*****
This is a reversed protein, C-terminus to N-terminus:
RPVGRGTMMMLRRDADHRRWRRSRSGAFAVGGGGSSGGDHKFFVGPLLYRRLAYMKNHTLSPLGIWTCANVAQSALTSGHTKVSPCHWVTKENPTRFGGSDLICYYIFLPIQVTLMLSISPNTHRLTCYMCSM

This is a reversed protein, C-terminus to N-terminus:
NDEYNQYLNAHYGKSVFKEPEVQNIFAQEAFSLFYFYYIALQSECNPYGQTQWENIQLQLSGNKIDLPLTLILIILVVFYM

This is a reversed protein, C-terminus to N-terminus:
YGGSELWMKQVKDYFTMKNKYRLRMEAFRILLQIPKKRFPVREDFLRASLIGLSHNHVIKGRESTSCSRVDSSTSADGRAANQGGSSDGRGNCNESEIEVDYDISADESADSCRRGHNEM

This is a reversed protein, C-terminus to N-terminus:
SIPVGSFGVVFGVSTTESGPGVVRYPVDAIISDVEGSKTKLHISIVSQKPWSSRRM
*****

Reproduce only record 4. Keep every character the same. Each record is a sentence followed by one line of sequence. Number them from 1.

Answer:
This is a reversed protein, C-terminus to N-terminus:
SIPVGSFGVVFGVSTTESGPGVVRYPVDAIISDVEGSKTKLHISIVSQKPWSSRRM